Managing for Happiness Games, Tools and Practices to Motivate Any Team is Jurgen Appelo’s new book published by John Wiley & Sons, Inc. Jurgen is currently on a worldwide book tour and we are fortunate enough to have Jurgen headlining a Be Human Project Salon at the BigWidesky offices in Clayton, MO on July 18.
“The job of management is not to select the best ideas; it is to create a great system that allows for the best ideas to emerge.”
His book is a tour de force on all the current, relevant issues for work and motivation. I’m as impressed with the way Jurgen distributes information from the book to the reader through graphics, micro case studies and sharing real client feedback in a structure that provides many perspectives. Jurgen gets past the how you think it might work, to what really happens and how do people feel about it.
It’s the way I like to learn: visual, relevant bits and chunks together for quick digestion. The language can be very direct and gives you the full picture of strengths and weaknesses of the principles and exercises discussed. It’s deep and comprehensive but goes down fast and light.
Jurgen calls out quotes and insights from other thought leaders creating transparency on different topics. In framing education he quotes Patrick Haverstadt, The Fractal Organization,“The purpose of training is to reduce variety… to get a group of people tackling tasks in the same way… Learning increases the individual’s capacity to respond to different situations; it increases variety.” Training is the opposite of education- I never looked at it that way!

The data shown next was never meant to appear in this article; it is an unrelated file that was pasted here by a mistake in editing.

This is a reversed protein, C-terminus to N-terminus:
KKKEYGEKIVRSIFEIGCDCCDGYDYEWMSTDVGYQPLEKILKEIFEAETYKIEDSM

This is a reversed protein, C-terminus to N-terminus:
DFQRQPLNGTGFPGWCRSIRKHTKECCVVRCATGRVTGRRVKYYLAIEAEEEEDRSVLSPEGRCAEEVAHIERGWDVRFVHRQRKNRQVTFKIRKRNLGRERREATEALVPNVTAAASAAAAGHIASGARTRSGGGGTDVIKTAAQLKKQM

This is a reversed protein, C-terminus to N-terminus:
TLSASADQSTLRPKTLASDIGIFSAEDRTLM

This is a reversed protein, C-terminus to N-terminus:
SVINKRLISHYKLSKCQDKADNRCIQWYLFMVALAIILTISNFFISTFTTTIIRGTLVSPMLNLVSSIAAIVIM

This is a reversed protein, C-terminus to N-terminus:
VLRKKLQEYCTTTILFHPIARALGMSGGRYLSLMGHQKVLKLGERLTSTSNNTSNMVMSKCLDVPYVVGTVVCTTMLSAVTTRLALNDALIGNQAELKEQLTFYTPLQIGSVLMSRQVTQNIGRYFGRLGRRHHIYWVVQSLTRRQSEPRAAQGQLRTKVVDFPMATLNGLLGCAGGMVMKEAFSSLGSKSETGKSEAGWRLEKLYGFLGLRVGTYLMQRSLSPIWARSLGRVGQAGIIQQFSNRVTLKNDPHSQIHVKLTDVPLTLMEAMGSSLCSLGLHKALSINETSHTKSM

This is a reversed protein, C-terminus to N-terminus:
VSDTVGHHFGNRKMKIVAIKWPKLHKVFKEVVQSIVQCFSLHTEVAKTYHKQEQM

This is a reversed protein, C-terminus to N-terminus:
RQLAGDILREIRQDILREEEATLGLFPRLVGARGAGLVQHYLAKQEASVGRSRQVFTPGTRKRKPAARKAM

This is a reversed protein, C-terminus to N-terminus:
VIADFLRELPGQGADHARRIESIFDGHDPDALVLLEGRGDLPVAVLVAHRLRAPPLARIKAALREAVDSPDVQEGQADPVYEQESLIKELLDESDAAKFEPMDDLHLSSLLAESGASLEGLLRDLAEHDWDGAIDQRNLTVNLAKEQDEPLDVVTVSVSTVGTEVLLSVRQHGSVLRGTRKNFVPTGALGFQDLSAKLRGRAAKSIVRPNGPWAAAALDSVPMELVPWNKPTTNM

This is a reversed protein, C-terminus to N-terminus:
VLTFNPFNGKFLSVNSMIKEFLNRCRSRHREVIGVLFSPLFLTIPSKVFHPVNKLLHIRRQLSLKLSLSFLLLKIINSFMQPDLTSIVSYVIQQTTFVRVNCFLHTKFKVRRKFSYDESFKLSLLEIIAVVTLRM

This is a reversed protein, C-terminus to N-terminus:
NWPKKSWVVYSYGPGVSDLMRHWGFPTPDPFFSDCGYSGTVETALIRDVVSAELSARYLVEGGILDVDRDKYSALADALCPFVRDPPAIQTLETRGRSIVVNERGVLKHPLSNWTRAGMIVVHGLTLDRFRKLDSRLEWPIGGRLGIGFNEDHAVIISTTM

There is a thoughtfulness about process and a principle that if you focus on your processes, you are actually focusing on your people. It elevated my hope that human resource departments can deliver meaningful organizational development and that management can empower specific actions that produce positive results and feedback- indeed allowing the best ideas to emerge.
There are many principles presented that require much discussion and study, not the least of which is “You get the most of out of employees when you treat as entrepreneurs.” It still feels like we idolize entrepreneurship outside of organizations and in practice do more to demotivate it within established, particularly large organizations. Even battling the idea that if I am an employee or a freelancer, I agree to do my job or contract, but unless I have equity I’m not acting like a partner/ entrepreneur.
In reality I believe entrepreneurship is the last viable way to work in the softer, transitioning economy we all face. But we can’t not have vibrant, entrepreneur centered organizations without “Managing for Happiness.” Thank you Jurgen.
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